A select group of participants, with expertise in working with young and older people and including members of the Tangible Memories team (Ki Cater, Pete Bennett and Jennie Reed from Alive!) came together to explore and imagine a future city designed with multiple generations in mind. The themes are hugely relevant to the project as we have become increasingly concerned with the growing spatial and relational divides between the very old and the young, the lack of opportunity that older people have to enjoy being outside and the need to rethink the way that ‘care’ is viewed and organised in relation to our ageing demographic. As Liz Lloyd suggested at our steering group meeting back in February it is helpful to think about care as something that all of us will require at different times in our lives.
The aims of the day were:
To introduce interesting people to each other
To explore what happens when we imagine future cities with multiple generations in mind
To explore the future city through the eyes of different generations
To identify creative opportunities for future collaborations – networks, projects, services
At a recent conference, I was intrigued to hear about a form entitled This Is Me, which aims to ‘help health and social care professionals build a better understanding of who the person really is’, when a person is suffering from dementia and about to enter a new care home. I decided to download a copy from the Alzheimer’s Society’s website, and try responding to it myself:
It was very difficult to summarise my identity and life history in four lines or less and I am only 38. I can only imagine how much more challenging and upsetting this task becomes when you are over 70, 80 or 90 years old, and are perhaps struggling to recall some of the more significant moments or events. Personally, even for me, it was a strangely emotive experience to try and reduce myself to a sentence or two, or a list of points at best. I felt frustrated and humiliated that a single piece of paper should represent the complexity of any human being, and be handed over to care staff with the title of the form declaring ‘This Is Me’. This is not me – I am not a printed sheet of A4. I was also at a loss to know how I should respond (despite the lengthy Guidance Notes provided) to such open-ended statements like ‘I would like you to know…’ (4 lines) and worried about providing the ‘correct’ information under each section. The idea of completing this form, even with a trusted friend or family member to assist, must be very distressing for new residents on the move at a confusing and challenging stage of life.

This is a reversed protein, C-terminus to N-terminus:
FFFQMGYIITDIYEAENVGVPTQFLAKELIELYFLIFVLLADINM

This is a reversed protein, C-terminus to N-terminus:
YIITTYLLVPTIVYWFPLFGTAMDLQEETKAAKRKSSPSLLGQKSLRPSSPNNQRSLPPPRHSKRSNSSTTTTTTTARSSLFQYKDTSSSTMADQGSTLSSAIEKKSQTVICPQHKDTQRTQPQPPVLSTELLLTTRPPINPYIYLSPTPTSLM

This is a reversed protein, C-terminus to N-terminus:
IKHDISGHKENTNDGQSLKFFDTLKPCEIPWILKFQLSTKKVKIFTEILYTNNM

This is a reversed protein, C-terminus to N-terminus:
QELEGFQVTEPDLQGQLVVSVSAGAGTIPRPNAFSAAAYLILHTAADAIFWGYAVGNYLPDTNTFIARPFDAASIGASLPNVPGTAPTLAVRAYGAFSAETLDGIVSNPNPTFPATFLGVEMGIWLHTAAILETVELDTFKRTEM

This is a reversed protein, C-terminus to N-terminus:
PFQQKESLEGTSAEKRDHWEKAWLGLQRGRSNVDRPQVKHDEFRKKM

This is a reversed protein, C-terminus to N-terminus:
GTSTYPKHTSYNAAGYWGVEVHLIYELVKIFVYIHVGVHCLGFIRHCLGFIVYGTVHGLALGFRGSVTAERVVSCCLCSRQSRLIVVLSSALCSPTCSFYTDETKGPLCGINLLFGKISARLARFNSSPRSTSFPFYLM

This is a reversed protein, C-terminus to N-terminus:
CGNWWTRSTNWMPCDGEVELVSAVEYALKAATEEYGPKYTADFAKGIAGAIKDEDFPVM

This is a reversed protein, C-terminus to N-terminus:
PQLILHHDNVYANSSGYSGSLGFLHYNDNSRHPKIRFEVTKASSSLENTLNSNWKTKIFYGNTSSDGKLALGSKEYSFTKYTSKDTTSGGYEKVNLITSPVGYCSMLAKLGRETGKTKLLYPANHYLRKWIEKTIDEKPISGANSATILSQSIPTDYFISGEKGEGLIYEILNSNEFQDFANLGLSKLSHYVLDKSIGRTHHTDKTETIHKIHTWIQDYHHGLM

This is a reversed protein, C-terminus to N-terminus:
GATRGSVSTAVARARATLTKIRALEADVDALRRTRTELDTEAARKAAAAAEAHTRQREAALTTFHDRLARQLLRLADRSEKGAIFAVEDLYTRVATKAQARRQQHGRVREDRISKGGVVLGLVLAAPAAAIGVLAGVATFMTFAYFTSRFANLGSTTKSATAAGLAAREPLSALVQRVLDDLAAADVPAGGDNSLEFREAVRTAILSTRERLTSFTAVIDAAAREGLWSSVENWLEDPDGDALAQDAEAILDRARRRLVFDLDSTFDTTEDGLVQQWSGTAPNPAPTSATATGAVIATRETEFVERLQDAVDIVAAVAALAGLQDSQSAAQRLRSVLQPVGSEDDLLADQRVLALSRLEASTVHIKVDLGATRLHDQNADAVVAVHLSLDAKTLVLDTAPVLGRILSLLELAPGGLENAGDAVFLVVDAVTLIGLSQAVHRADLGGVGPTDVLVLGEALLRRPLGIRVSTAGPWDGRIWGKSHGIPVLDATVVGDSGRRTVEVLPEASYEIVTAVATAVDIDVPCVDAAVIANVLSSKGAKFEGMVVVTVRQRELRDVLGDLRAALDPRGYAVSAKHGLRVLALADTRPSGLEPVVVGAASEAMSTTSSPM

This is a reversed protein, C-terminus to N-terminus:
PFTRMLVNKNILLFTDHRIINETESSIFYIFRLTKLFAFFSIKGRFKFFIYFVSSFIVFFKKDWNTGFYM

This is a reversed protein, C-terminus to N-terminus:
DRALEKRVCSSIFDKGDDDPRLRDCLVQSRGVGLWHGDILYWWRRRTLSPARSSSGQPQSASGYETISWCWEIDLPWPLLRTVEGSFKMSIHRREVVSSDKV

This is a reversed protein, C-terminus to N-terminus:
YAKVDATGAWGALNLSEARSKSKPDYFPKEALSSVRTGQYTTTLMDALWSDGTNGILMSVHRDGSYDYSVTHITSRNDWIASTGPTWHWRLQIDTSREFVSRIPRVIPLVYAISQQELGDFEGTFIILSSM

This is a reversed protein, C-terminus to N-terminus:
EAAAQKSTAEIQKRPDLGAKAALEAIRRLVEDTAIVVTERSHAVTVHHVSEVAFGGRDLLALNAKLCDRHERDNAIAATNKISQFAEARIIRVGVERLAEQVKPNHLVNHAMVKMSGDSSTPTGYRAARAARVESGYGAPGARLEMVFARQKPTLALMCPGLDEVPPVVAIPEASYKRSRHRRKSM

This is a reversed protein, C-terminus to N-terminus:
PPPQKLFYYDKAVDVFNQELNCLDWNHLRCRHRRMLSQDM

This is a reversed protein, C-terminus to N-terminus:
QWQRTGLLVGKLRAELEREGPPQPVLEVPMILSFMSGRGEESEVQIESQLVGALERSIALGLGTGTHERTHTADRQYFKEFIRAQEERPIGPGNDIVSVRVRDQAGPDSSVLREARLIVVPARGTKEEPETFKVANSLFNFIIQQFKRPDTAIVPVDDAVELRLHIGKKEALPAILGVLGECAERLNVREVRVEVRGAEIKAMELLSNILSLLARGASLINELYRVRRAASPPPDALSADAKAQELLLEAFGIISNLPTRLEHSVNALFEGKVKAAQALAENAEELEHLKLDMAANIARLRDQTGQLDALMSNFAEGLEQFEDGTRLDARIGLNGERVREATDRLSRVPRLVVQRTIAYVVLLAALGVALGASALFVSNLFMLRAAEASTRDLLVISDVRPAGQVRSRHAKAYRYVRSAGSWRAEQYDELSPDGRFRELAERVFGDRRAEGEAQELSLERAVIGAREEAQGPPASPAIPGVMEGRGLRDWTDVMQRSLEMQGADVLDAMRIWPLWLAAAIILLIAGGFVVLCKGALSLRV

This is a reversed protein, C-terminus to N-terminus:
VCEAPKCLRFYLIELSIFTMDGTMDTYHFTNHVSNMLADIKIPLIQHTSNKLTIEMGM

We played around with using the Oculus Rift today as a means for creating a virtual space for storytelling. Our first two testers M & B both enjoyed the experience. We firstly tried out stepping into a 3D snapshot of the Bristol Museum Foyer, and then took a trip up Cabot Tower. M had a look around a virtual Tuscan Villa whilst B opted for a whistle-stop tour of the Solar System. The next step is to customise the virtual scenes and introduce the possibility of handling objects relevant to the scene during the experience. An interesting finding was that binaural audio recordings played at the same time proved to be a distraction from the visual material.
We had never made a print on demand book before, so wanted to test it out before we start working with people in the care homes to create their own reminiscence books.
Barney and I are brother and sister, but we also work regularly with other members of our family, including our parents, Pip and Ali Heywood. We developed a show with our Dad Pip last year, called The Eye of the Hare, which is an autobiographical piece about aspects of his life. It’s a one-man show with him on stage reading extracts and stories from a book he has been writing combined with film and audio clips.
As we have all the material and multimedia for The Eye of the Hare already, we decided to use that to create our initial prototype book. So, the three of us got together with the script and media from the show and tried to figure out how to turn it into an interactive book. Continue reading →